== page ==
International Petroleum Week 2015
10–12 February 2015
InterContinental Park Lane London
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A win-win situation
By retaining crucial resources, building
capacity, and developing skills and effciency in the country, Nigeria is ensuring that it
becomes the hub for oil and gas fabrication,
engineering, design, repairs, and maintenance work for the Gulf of Guinea.
This frst wave of successful local investment and ownership of critical infrastructure
will attract a new cadre of high quality, long-term foreign companies and investors, who
recognize that Nigeria is fulflling its potential.
The enhanced infrastructure and state-of-the-art facilities which the Local Content Act
has empowered the Nigerian private sector
to create is an advantage to multinationals in
the oil and gas and offshore industries looking to operate in West Africa. The pressure
is on to develop enough highly skilled indigenous workers to enable these companies to
set up easily and to operate without compromising effciency and cost while relying on
local facilities and infrastructure.
The sustainability and rapid growth also
depends on the effective alignment of pri-
vate Nigerian, private international, and gov-
ernment interests, which are now aligning
in this sector for the frst time.
Another example of the Nigerian government’s commitment to achieving such alignment is its support of Free Zones, which are
under the management of a new managing
director, Gbenga Kuye, previously a banker,
who has a government mandate to overhaul
Free Zones and to make them havens for attracting foreign investment.
Securing local and international private investment also requires that the local facilities
and infrastructure are run in partnership with
international technical partners. The highest
profle partnership is LADOL with Samsung,
and several others are in the pipeline.
Nigeria is already seeing the benefts of
this new cross-border alignment of public
and private sector interests, with Shell recently saying that Nigeria could soon be its
highest spend area in the world, with potential investments of $40 billion.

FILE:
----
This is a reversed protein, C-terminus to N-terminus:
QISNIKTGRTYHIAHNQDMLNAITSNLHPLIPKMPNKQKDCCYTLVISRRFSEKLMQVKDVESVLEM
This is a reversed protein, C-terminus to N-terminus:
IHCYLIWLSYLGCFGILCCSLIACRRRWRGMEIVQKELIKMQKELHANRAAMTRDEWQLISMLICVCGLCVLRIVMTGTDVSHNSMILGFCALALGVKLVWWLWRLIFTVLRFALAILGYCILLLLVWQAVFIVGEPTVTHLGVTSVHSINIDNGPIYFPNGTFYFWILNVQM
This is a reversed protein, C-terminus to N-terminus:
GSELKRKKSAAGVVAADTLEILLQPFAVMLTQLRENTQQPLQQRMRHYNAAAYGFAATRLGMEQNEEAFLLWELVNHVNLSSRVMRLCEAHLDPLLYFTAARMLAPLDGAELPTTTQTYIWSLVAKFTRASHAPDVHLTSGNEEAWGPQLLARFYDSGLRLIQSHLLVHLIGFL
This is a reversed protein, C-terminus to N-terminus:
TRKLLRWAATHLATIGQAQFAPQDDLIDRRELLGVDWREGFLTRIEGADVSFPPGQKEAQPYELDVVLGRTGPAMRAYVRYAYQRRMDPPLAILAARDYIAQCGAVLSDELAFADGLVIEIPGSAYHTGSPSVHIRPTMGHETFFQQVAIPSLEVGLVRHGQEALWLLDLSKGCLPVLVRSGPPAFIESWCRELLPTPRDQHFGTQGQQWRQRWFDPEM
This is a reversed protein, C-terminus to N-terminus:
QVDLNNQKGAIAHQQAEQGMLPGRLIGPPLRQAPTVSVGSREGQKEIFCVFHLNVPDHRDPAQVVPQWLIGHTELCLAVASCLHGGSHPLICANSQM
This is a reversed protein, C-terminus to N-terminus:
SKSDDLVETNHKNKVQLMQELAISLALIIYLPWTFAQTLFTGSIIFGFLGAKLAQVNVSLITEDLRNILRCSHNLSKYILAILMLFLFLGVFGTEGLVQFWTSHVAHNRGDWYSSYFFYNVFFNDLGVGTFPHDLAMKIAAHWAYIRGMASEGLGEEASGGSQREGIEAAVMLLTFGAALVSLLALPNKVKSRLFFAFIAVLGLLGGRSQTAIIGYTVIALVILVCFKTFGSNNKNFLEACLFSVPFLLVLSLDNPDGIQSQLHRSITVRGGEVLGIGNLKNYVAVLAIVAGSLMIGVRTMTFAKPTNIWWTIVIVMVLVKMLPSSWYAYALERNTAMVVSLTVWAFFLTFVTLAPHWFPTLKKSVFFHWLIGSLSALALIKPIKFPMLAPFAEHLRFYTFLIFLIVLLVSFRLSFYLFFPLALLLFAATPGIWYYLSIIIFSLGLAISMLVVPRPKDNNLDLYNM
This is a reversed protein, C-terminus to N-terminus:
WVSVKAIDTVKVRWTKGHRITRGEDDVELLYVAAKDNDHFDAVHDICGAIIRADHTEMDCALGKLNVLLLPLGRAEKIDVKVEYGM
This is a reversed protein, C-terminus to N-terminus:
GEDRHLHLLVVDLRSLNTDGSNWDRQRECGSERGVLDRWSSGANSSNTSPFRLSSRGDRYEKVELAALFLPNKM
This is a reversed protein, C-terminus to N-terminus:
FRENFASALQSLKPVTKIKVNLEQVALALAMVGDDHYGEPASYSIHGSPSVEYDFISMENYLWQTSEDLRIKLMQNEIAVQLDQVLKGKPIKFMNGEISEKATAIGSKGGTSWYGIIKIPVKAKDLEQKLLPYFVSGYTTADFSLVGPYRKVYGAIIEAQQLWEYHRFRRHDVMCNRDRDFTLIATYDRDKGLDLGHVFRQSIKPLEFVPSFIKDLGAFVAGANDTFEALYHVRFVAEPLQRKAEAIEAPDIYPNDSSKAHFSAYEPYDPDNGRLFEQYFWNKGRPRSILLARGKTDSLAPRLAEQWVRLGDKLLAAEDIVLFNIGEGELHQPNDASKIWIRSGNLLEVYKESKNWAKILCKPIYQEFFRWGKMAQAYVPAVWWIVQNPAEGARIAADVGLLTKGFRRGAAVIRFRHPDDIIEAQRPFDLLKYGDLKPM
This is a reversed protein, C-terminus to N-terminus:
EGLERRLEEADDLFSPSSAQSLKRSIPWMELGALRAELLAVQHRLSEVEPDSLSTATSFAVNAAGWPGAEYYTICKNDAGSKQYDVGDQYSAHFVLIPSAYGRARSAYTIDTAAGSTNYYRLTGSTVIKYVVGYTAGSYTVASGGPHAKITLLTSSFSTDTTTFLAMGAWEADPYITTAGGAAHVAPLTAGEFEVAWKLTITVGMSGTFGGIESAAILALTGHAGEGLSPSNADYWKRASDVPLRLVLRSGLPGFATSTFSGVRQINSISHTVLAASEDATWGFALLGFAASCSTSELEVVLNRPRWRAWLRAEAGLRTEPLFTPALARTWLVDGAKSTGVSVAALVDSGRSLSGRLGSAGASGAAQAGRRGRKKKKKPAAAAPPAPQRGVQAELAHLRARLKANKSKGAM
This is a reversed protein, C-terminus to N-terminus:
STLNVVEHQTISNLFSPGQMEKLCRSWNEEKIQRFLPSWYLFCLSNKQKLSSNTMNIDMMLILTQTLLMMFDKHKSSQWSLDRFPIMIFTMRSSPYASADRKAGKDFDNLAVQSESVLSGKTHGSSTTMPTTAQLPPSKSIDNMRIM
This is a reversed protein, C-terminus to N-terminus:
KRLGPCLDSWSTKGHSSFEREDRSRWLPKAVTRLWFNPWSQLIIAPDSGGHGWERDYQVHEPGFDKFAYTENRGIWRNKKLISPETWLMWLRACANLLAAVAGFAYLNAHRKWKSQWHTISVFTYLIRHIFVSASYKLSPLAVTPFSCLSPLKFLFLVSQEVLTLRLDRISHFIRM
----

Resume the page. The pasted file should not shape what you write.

A bright offshore future
The Local Content Act comes with chal-
lenges, as does every signifcant change in
governance and business practices. Having
suffcient domestic human resources to staff
the nascent oil and gas industry requires the
training and up skilling of tens of thousands
of workers in the country. This will cost both
time and money in the short term, and some
people will question whether this is a beneft
when work can be outsourced relatively easily.
The real beneft of this domestic investment
and development model will come in the me-
dium to long term – both for Nigeria’s oil and
gas industry and the multinational companies
looking to operating in it – when human and
industrial capacity is in place in Nigeria, and
when the return on investment for all stake-
holders increases by several multiples. The
long-term economic impact will be felt across
all sectors of the local economy, improving the
quality of life for locals and foreigners in Nige-
ria and West Africa. Soon, there are expected
to be an increasing number of successful do-
mestic companies operating across the region.
A stable and wealthy Nigeria will also be a
boon to the global economy, with the evident
commercial benefts of the more than 100 mil-
lion consumers in Nigeria alone, as well as the
likely positive impact that will fow to Nigeria’s
neighboring countries which take their cue
from and are heavily infuenced by Nigeria.
Nigeria has always had huge potential and
largely untapped wealth. With the local private
sector now empowered by the government to
deploy that wealth, it is clear that the benefts
will fow not only to Nigerians but also to the
entire West African region and the world. •